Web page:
The profitability of the project can be determined by the NPV of the cash flow, which was found by the summation of the present value (PV) of the annual gross profit (AGP). The model estimates AGP independently for each year during the mine life. In a part of the model, Equation , the PVs of annual gross profits of the deposit are estimated independently, considering each year separately. In other words, to increase the accuracy of the model, selection of each input value in Equation  is not affected by the other years's selected values. For example, in the same scenario (in a single iteration) the first year's interest rate may be selected as 4.06 percent while the second year's interest rate is selected as 3.98 percent from the distributions. Annual gross profit, annual income, and annual operating costs were estimated by the model in the similar manner. Another important step in the model is the time value of money. Estimated annual gross profits are used to calculate NPV of the cash flow using a randomly selected discount rate from the related PDF.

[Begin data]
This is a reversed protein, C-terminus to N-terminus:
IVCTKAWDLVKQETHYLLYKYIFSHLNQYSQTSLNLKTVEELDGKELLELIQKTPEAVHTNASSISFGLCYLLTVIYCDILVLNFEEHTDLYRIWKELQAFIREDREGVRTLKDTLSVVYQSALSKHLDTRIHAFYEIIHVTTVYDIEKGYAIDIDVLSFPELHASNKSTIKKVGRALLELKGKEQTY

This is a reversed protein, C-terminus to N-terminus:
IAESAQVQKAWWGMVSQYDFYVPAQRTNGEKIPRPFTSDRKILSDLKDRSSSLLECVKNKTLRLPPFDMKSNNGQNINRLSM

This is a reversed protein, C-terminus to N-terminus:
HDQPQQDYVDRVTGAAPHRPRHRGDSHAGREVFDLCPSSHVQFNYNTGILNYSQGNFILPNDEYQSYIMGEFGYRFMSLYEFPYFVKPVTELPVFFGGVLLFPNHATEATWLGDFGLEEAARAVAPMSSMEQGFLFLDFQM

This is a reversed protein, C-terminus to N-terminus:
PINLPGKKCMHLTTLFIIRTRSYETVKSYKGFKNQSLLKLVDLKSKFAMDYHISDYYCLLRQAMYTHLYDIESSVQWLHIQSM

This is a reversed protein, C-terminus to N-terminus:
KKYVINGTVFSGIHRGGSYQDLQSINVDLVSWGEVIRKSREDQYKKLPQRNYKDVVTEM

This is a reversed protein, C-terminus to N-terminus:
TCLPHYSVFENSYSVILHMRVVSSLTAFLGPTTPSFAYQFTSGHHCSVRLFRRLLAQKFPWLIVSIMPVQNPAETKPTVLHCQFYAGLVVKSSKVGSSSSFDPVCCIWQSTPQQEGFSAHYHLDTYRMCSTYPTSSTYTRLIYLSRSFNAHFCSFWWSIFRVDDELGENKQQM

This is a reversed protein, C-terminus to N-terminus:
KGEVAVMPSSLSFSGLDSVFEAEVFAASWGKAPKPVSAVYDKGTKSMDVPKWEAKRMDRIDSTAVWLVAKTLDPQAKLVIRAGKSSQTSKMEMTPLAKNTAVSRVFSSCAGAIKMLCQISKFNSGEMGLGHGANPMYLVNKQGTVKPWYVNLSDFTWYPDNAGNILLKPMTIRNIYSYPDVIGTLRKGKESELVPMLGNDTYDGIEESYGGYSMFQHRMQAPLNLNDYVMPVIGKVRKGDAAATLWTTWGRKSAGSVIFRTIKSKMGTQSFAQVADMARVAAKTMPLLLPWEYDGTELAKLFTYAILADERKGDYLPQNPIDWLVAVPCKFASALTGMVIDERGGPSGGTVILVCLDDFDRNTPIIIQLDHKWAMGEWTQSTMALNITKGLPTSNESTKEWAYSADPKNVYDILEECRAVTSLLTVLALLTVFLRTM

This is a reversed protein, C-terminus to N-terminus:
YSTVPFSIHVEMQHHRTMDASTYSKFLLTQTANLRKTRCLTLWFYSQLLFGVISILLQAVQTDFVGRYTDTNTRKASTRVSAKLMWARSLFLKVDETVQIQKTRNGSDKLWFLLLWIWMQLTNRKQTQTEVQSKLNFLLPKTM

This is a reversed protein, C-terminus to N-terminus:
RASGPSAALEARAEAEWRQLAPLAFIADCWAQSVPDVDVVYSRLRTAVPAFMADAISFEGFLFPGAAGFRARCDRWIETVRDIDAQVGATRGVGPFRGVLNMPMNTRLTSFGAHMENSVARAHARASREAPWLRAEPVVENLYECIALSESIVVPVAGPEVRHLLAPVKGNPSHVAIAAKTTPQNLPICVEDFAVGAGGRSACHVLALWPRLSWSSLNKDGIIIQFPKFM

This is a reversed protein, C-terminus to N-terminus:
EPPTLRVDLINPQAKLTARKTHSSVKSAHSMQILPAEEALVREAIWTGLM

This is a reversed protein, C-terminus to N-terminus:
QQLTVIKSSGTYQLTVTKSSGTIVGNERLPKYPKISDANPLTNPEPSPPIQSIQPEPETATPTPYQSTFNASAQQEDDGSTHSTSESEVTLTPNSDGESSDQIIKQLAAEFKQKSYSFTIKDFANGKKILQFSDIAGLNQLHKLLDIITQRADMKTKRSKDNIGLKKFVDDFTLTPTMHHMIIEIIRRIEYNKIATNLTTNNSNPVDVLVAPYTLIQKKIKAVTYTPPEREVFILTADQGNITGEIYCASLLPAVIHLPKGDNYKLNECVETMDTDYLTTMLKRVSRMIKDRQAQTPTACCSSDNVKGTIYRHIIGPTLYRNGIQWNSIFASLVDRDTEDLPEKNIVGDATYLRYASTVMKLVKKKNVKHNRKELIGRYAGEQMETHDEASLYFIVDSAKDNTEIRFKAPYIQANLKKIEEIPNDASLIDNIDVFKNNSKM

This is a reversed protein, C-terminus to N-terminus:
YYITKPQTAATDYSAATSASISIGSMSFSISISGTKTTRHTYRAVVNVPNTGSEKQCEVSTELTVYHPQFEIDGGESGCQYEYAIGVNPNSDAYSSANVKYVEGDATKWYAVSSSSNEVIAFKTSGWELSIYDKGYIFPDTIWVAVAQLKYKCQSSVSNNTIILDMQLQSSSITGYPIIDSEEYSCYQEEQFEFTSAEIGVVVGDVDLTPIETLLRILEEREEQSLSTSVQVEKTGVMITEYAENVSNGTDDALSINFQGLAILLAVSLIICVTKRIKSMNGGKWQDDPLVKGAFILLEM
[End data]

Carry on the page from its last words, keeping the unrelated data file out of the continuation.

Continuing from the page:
Two important assumptions were made in the construction of the model. The inflation rate was assumed to be zero. It was also accepted that the deposit will be operated by the government and the annual gross profit will be net profit because there will be no related tax paid to the government, since MTA, which is a government institute, is the holder of the mining licence. Administration, environmental, and plant costs are not included in this study.
NPV estimation of the deposit under uncertainty
As mentioned previously, the MCS method is used by the model and 10 000 successive iterations were done. This means that 10 000 random scenarios were evaluated for the established uncertainty assessment model by @Risk 4.5.7 of Palisade. This number of iterations is selected because it is the maximum limit of the software. When iteration was conducted, the input variables were selected randomly from the related PDF and one output was estimated. In the estimation, 10 000 iterations are conducted and the results of iterations are saved by the @Risk 4.5.7 software. Probability distribution of NPV of the deposit is estimated using the results obtained by iterations. Therefore, all reliable information for the NPV was gathered.